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Math Help - diagonalising a 3x3 matrix

  1. #1
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    diagonalising a 3x3 matrix

    im really struggling with this problem, i keep getting so far and then hitting a brick wall,
    the question asks: diagonalise the matrix B=
    [0 1 1]
    [0 2 2]
    [0 0 3]
    in other words find an invertible matrix P and a diagonal matrix D so P'BP=D where P'= P inverse

    can anybody please help, as i am really struggling!! thank you
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  2. #2
    Super Member flyingsquirrel's Avatar
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    Hello,
    Quote Originally Posted by linearalgebradunce View Post
    im really struggling with this problem, i keep getting so far and then hitting a brick wall,
    the question asks: diagonalise the matrix B=
    [0 1 1]
    [0 2 2]
    [0 0 3]
    in other words find an invertible matrix P and a diagonal matrix D so P'BP=D where P'= P inverse
    To diagonalize B you first need to find its eigenvalues : the roots of the polynomial P(\lambda)=\det(B-\lambda I_3). Once you know the three eigenvalues \lambda_1,\lambda_2 and \lambda_3, you can find the eigenvectors v_i by solving Bv_i=\lambda_iv_i for i \in\{1,2,3\}. The matrix P you're looking for will simply be a matrix which columns are the three eigenvectors.
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  3. #3
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    thanks for your help, however the problem there is so far ive found 2 different sets of eigenvalues, and i cannot find corresponding eigenvectors for either set. this is really important i get this right, my next year at university rests on ensuring answers to problems like these are correct.
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  4. #4
    Super Member flyingsquirrel's Avatar
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    Quote Originally Posted by linearalgebradunce View Post
    however the problem there is so far ive found 2 different sets of eigenvalues, and i cannot find corresponding eigenvectors for either set.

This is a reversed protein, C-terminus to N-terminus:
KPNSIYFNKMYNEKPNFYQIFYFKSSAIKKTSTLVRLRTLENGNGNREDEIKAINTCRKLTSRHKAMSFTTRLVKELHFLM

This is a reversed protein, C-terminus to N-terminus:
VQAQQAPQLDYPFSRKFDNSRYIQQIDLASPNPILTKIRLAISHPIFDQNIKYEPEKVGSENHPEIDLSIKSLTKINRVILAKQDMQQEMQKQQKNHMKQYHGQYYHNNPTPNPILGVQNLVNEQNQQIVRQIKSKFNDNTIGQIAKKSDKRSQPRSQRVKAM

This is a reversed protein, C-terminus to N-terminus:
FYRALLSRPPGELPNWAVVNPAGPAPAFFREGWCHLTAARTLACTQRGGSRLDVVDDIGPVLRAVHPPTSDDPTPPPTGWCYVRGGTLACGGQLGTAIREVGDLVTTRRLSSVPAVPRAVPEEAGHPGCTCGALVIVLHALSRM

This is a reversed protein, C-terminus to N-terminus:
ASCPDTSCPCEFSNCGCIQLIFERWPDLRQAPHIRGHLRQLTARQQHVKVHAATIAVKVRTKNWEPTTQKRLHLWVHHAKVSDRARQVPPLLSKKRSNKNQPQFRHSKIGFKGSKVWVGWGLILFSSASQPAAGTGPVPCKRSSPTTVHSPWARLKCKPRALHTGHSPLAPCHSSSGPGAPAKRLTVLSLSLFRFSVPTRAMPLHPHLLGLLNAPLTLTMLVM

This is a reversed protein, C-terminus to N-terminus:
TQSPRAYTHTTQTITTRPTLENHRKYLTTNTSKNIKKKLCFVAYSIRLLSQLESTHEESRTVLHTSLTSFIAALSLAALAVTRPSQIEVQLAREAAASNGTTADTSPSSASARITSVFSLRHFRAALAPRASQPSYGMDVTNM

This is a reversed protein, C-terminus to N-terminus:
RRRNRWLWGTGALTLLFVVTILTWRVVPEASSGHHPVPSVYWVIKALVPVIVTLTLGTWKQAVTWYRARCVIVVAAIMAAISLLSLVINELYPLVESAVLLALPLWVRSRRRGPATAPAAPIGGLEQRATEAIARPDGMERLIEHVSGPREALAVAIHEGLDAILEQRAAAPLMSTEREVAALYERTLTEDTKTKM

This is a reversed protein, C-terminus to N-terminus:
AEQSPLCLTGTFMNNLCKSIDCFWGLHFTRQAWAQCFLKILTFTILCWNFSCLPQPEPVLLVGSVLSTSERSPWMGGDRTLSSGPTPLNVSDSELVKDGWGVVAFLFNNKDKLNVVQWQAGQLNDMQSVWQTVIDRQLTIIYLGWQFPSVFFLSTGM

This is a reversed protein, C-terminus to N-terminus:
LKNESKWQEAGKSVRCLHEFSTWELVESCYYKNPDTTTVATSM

What did you find for P(\lambda) ?
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  5. #5
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    do you mean the polynomial I found, - lambda cubed + 5lambda squared - 6lambda. (sorry i couldnt find the symbols)
    however i have also read that for a triangular square matrix the eigenvalues are the diagonal values?
    i then cannot find the eigenvectors?! ive been attempting this question for a number of days now, please help.
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  6. #6
    Super Member flyingsquirrel's Avatar
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    Quote Originally Posted by linearalgebradunce View Post
    do you mean the polynomial I found, - lambda cubed + 5lambda squared - 6lambda. (sorry i couldnt find the symbols)
    That's it. Factoring the polynomial, we get
    <br />
-\lambda^3+5\lambda^2-6\lambda=-\lambda(\lambda^2-5\lambda+6)=-\lambda(\lambda-2)(\lambda-3)
    so the eigenvalues are 0, 2 and 3.
    however i have also read that for a triangular square matrix the eigenvalues are the diagonal values?
    I didn't know that but that's right.
    i then cannot find the eigenvectors?! ive been attempting this question for a number of days now, please help.
    Let's find the eigenvector v=\begin{bmatrix}x\\y\\z\end{bmatrix} whose corresponding eigenvalue is 2.

    We know that Bv=2v <br />
\Longleftrightarrow \begin{bmatrix} 0& 1& 1\\<br />
0& 2& 2\\<br />
0& 0& 3 <br />
\end{bmatrix}<br />